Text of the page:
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Going, going, not gone: L.A. Modern Auctions takes unsold lots and offers them again, at low-ball prices

October 21, 2010 | 10:48 am


Los Angeles Modern Auctions sold about 70% of the 500-plus lots in its Sunday sale, and though that normally would be the end of the story, the auctioneer wrote a sequel.

Furniture, lighting, rugs, artwork and other pieces that did not generate bids high enough to meet the reserve -- the minimum price the owner was willing to accept -- are being offered for sale again, this time at set prices. Those no-bid prices are based on the reserve plus the buyer's premium the auction house charges on all sales.

What does this mean for would-be buyers? It means you're paying the lowest price for which you could have won the piece at auction, except you don't have to deal with competing bids or guessing the seller's reserve. You pay the minimum amount, the owner unloads his or her piece and the auction house gets its commission.

The idea came from Internet sites that not only solicit bids but also sell merchandise at set prices, LAMA Managing Director Shannon Loughrey said. She expects to field inquiries on the current inventory through mid-November.

Browsing the list of unsold lots and comparing the new set prices against the catalog's pre-auction sale estimates makes for interesting reading. Among the lots that went unsold is "Man's Face," above, a 6.25-by-4.25-inch earthenware tile by Pablo Picasso, estimated at $3,000 to $5,000. It's selling for $2,940.


The pair of 1960s modern end tables above, manufacturer unknown, had been estimated at $800 to $1,200  for the lot. Now it's selling for $490.

A Frank Gehry-designed snake lamp -- 5 feet, 7 inches long -- also went unsold Sunday. Circa 1988, the signed piece was one in an edition of 60. The pre-auction estimate was $18,000 to $25,000. The post-auction price: $18,375.

Believed to date to the 1930s, a drafting desk by the legendary Kem Weber was estimated at $3,000 to $5,000. The post-auction price: $2,450. Keep reading to see more auction leftovers offered at no-bid prices ...

The Peacock chair, above, a 1947 Hans Wegner design, was estimated at $2,000 to $3,000. Post-auction price: $1,470.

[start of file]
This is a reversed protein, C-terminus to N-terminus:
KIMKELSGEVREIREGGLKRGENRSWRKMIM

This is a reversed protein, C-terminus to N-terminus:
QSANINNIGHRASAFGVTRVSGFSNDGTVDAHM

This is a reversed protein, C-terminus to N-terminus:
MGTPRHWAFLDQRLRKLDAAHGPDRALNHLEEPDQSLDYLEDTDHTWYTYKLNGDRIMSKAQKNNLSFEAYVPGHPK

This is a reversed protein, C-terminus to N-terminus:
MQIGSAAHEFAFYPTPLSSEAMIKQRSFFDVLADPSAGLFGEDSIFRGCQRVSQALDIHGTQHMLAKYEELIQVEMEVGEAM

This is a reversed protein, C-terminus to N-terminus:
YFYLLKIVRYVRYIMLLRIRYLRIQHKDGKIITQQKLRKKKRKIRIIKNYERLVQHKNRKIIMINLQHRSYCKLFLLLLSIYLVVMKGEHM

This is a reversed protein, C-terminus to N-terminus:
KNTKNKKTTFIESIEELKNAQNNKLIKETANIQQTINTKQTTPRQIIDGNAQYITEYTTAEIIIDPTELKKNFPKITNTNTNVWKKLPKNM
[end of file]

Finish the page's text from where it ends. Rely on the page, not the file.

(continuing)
Gio Ponti's 1955 stainless steel flatware still could set a modern table. The pre-auction estimate for eight five-piece place settings plus two serving spoons: $4,000 to $6,000. The price now: $4,287.50.


Dove dinnerware by Jean Luce -- 15 dinner plates, 14 salad plates, 16 bread/butter plates, 16 cups, 16 saucers, eight large bowls, eight fruit bowls, one tray, one teapot and two oval bowls -- was estimated at $1,200 to $1,500. Post-auction price: $918.75.



This Diego Giacometti bronze pedestal table was estimated at $70,000 to $90,000. Post-auction price: $73,500.


Lot 286, eight Paul McCobb chairs from the 1950s, was estimated at $3,000 to $4,000. Post-auction price: $2,450.

The estimate for a pair of Peter Shire lamps designed for the 1984 Olympic Village in Los Angeles: $18,000 to $25,000. Post-auction price: $9,800.


From the 1980s to the 1970s: Lucite master Charles Hollis Jones' chest of drawers and side tables, above, were grouped as a single lot estimated at $8,000 to $12,000. The price now: $7,962.50.


C. Jere "Water Lily" sculpture, 25 inches tall, was estimated at $700 to $900. Price now: $612.50.



The "Geometri I" rug, a 1960 piece by the great Verner Panton that measures 65 inches by 41 inches, was estimated at $1,000 to $1,500. The price now: $612.50.


Two Hollywood Regency sofas, each 71 inches long, comprised lot 40 of the auction. Estimate: $2,000 to $3,000. Post-auction price: $1,837.50.



Before the auction, my fellow blogger David A. Keeps previewed the bidding on a 1,300-square-foot stained glass ceiling created by Roger Darricarrere in 1965. Offers on the piece, estimated at $80,000 to $100,000, never reached the seller's reserve price, so now it's for sale to the first buyer willing to fork over $79,625. 

-- Craig Nakano

Photo credit: Los Angeles Modern Auctions


Results from the auction house Wright

Gaetano Pesce clothesline lighting

The Brody estate auction


"Man's Face," a 6.25-by-4.25-inch earthenware tile by Pablo Picasso, was estimated at $3,000 to $5,000, is selling for $2,940."Man's Face," a 6.25-by-4.25-inch earthenware tile by Pablo Picasso, was estimated at $3,000 to $5,000, is selling for $2,940.